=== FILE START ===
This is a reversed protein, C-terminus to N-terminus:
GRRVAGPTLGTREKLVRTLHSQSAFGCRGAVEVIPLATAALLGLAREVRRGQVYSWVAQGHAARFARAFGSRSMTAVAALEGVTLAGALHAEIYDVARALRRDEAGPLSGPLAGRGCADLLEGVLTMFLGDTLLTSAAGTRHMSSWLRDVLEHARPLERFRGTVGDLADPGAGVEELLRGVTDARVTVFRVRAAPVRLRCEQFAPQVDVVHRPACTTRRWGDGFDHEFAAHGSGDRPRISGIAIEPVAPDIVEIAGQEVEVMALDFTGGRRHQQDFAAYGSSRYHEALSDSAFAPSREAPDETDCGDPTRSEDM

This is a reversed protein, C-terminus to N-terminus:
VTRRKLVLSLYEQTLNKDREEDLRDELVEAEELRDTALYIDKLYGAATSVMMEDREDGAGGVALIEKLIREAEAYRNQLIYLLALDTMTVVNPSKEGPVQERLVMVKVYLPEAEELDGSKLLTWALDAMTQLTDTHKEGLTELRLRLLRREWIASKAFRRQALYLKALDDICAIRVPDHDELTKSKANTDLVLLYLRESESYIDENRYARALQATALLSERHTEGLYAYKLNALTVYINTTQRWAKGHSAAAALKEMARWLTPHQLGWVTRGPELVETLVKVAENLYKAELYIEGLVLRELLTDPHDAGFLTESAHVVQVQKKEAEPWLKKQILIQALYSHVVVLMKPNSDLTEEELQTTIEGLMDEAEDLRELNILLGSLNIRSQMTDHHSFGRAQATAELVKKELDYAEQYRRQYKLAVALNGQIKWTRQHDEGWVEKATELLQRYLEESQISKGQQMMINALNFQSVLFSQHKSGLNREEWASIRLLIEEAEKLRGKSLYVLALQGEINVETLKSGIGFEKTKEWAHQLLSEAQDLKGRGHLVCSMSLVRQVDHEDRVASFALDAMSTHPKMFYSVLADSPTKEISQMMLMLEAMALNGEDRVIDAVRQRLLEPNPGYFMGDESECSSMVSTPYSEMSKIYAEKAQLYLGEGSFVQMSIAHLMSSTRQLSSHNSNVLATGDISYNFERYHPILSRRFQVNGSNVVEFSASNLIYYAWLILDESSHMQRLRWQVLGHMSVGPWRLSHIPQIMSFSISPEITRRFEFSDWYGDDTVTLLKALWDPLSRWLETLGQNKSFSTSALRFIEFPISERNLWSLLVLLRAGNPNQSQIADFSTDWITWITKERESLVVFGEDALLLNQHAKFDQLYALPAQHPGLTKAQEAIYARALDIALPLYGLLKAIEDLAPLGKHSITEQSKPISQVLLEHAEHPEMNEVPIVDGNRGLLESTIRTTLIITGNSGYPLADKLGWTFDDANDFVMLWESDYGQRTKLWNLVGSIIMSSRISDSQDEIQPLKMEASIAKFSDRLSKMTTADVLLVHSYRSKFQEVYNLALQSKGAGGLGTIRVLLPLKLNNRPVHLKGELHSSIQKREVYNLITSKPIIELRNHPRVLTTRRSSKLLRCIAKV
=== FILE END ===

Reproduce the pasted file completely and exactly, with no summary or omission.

This is a reversed protein, C-terminus to N-terminus:
GRRVAGPTLGTREKLVRTLHSQSAFGCRGAVEVIPLATAALLGLAREVRRGQVYSWVAQGHAARFARAFGSRSMTAVAALEGVTLAGALHAEIYDVARALRRDEAGPLSGPLAGRGCADLLEGVLTMFLGDTLLTSAAGTRHMSSWLRDVLEHARPLERFRGTVGDLADPGAGVEELLRGVTDARVTVFRVRAAPVRLRCEQFAPQVDVVHRPACTTRRWGDGFDHEFAAHGSGDRPRISGIAIEPVAPDIVEIAGQEVEVMALDFTGGRRHQQDFAAYGSSRYHEALSDSAFAPSREAPDETDCGDPTRSEDM

This is a reversed protein, C-terminus to N-terminus:
VTRRKLVLSLYEQTLNKDREEDLRDELVEAEELRDTALYIDKLYGAATSVMMEDREDGAGGVALIEKLIREAEAYRNQLIYLLALDTMTVVNPSKEGPVQERLVMVKVYLPEAEELDGSKLLTWALDAMTQLTDTHKEGLTELRLRLLRREWIASKAFRRQALYLKALDDICAIRVPDHDELTKSKANTDLVLLYLRESESYIDENRYARALQATALLSERHTEGLYAYKLNALTVYINTTQRWAKGHSAAAALKEMARWLTPHQLGWVTRGPELVETLVKVAENLYKAELYIEGLVLRELLTDPHDAGFLTESAHVVQVQKKEAEPWLKKQILIQALYSHVVVLMKPNSDLTEEELQTTIEGLMDEAEDLRELNILLGSLNIRSQMTDHHSFGRAQATAELVKKELDYAEQYRRQYKLAVALNGQIKWTRQHDEGWVEKATELLQRYLEESQISKGQQMMINALNFQSVLFSQHKSGLNREEWASIRLLIEEAEKLRGKSLYVLALQGEINVETLKSGIGFEKTKEWAHQLLSEAQDLKGRGHLVCSMSLVRQVDHEDRVASFALDAMSTHPKMFYSVLADSPTKEISQMMLMLEAMALNGEDRVIDAVRQRLLEPNPGYFMGDESECSSMVSTPYSEMSKIYAEKAQLYLGEGSFVQMSIAHLMSSTRQLSSHNSNVLATGDISYNFERYHPILSRRFQVNGSNVVEFSASNLIYYAWLILDESSHMQRLRWQVLGHMSVGPWRLSHIPQIMSFSISPEITRRFEFSDWYGDDTVTLLKALWDPLSRWLETLGQNKSFSTSALRFIEFPISERNLWSLLVLLRAGNPNQSQIADFSTDWITWITKERESLVVFGEDALLLNQHAKFDQLYALPAQHPGLTKAQEAIYARALDIALPLYGLLKAIEDLAPLGKHSITEQSKPISQVLLEHAEHPEMNEVPIVDGNRGLLESTIRTTLIITGNSGYPLADKLGWTFDDANDFVMLWESDYGQRTKLWNLVGSIIMSSRISDSQDEIQPLKMEASIAKFSDRLSKMTTADVLLVHSYRSKFQEVYNLALQSKGAGGLGTIRVLLPLKLNNRPVHLKGELHSSIQKREVYNLITSKPIIELRNHPRVLTTRRSSKLLRCIAKV